Necessity or a Trend?
Munich, 08 June ’22
The war in Eastern Europe has clearly shown us that metals are not infinitely available and their uneven distribution leads to great dependency worldwide. In the meantime, we can no longer speak of inflationary trends in metal prices, but must now speak of a higher price level settling in the medium term, which is due to the supply-demand situation. This is because the supply of copper, nickel & co. is limited in the medium term, as raw material mines cannot expand their production capacities from one day to day; are still limited by ecological barriers and influenced by political decisions. In addition, many mines can no longer be operated profitably at the current high energy prices and this will ultimately lead to closure. It will take years to expand capacities and the supply deficit will worsen. Despite the threat of recessionary trends in the global economy in the short term, demand for metals will continue to increase as our world continues to address the issues of electrification and technologization at top speed. The question is therefore: how can this demand gap for metals be closed in the medium to long term?
The development of recycling capacities for metals, especially for industrial metals, is definitely a solution to this. In China, the development of recycling capacities for steel dust has therefore been under discussion for some time. This step is intended to make China less dependent on Australia as the most important supplier of iron ore. There is also a need to recycle copper. The expansion of renewable energies stands and falls not only with political decisions but also with the availability of the red metal. Politicians are called upon to make the right decisions to pave the way for the recycling business in the long term.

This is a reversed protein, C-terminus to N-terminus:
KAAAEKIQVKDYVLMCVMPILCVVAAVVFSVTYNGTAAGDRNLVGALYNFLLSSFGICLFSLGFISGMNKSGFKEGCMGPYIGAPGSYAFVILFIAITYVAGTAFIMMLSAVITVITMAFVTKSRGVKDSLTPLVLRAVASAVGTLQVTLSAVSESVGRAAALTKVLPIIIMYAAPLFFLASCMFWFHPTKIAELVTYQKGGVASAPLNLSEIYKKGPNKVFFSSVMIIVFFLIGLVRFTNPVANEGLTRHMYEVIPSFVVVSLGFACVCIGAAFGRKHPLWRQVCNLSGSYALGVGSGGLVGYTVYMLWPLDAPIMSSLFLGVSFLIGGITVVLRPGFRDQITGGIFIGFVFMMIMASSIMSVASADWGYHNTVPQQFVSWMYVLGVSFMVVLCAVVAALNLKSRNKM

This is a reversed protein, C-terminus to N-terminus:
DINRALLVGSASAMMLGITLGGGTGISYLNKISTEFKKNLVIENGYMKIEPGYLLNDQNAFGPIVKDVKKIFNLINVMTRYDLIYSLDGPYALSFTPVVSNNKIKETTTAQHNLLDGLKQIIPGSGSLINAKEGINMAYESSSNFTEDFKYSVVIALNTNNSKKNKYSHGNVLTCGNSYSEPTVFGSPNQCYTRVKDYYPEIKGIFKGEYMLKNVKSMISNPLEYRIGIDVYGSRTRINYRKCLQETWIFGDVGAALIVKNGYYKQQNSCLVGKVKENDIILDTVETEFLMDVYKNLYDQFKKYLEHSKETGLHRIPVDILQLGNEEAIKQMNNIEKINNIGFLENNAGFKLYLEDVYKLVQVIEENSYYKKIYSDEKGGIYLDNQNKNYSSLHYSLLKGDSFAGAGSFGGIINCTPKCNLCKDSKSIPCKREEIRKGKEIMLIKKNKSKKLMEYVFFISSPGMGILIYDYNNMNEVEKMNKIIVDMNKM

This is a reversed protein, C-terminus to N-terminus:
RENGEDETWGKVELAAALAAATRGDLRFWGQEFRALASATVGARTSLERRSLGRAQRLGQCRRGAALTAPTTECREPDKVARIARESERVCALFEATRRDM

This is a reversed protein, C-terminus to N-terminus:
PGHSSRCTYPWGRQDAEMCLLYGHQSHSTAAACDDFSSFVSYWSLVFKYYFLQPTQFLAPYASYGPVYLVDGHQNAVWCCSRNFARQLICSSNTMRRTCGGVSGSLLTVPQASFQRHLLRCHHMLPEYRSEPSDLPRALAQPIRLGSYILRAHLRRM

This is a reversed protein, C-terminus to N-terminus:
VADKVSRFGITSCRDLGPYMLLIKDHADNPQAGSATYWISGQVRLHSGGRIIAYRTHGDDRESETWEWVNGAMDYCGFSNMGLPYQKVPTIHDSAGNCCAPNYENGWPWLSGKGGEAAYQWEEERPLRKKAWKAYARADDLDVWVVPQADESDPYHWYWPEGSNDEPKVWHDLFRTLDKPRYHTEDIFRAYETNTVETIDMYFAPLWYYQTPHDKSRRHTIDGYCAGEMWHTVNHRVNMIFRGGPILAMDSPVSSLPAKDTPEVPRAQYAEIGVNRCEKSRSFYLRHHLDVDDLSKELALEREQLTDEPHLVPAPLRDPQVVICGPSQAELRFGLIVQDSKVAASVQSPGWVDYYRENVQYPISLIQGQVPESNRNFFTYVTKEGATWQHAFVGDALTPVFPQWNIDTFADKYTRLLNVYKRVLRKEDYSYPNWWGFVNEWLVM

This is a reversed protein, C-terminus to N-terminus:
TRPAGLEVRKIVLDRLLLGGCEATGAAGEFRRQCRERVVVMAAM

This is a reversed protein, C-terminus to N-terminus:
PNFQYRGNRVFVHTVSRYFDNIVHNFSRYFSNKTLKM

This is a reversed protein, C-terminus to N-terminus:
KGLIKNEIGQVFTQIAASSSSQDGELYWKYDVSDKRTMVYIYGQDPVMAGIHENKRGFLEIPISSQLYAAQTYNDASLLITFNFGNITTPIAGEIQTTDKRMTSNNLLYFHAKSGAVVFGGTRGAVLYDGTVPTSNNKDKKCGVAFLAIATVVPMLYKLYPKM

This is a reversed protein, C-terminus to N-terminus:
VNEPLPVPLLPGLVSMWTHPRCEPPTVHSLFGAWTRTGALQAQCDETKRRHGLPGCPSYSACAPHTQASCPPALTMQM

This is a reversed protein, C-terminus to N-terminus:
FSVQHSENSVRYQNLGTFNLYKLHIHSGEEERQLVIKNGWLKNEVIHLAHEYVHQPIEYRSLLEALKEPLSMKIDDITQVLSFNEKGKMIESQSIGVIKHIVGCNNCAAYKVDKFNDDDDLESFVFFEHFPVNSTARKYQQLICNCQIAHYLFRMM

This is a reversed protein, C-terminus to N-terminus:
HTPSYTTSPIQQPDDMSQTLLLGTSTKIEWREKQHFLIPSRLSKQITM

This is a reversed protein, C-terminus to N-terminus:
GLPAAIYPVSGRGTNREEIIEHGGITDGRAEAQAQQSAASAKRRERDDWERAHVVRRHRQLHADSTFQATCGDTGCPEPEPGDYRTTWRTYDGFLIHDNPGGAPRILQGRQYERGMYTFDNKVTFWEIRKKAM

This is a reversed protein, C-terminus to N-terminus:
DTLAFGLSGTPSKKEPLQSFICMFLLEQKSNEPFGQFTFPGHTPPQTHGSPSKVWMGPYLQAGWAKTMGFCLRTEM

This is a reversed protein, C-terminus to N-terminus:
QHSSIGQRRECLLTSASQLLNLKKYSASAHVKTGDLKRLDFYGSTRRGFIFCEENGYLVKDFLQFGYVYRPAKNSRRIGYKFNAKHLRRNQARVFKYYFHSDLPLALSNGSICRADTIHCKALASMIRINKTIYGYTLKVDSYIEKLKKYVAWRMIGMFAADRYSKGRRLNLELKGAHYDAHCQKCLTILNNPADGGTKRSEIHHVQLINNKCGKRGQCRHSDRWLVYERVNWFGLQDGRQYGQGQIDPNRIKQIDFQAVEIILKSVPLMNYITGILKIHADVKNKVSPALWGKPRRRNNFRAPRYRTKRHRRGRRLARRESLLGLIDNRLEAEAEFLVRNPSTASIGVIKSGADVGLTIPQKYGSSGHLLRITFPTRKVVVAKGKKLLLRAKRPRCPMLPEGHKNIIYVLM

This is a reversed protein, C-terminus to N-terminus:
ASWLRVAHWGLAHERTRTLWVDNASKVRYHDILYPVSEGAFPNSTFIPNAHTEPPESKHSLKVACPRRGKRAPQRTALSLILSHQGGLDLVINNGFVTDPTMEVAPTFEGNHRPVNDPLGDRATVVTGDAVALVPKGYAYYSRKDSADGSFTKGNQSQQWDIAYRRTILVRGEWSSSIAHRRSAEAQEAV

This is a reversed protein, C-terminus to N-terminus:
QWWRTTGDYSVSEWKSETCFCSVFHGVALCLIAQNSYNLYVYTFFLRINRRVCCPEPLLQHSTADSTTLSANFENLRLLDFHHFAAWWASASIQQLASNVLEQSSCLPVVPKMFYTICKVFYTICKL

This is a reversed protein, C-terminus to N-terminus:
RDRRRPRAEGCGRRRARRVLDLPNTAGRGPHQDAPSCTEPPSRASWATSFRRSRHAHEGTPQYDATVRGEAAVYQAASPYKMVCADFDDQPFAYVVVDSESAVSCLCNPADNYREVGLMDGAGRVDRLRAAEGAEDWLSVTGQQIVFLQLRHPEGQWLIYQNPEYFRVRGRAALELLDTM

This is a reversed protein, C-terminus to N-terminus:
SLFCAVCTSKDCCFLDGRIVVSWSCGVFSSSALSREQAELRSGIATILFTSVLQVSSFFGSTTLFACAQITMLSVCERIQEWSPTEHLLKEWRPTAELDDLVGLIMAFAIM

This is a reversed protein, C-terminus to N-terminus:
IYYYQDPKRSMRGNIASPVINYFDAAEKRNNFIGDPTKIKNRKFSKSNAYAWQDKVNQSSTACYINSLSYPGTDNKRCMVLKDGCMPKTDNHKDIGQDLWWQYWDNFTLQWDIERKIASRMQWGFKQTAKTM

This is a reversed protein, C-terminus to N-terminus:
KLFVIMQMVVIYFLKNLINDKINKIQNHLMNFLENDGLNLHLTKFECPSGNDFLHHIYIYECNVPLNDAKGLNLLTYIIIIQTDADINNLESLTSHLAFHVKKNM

If necessary through subsidies, so that longer phases with increased energy costs (as at present) do not bring the expansion of recycling capacities to a standstill. Especially for the metal processing industry (e.g. steel producers), it should be of great interest to invest independently in such recycling capacities in order to increase their own independence from international raw material suppliers.
For investors on the stock market, metal recycling should be highly interesting in the medium term, as it not only promises ESG-compliant investment opportunities, but will be absolutely necessary politically and economically.
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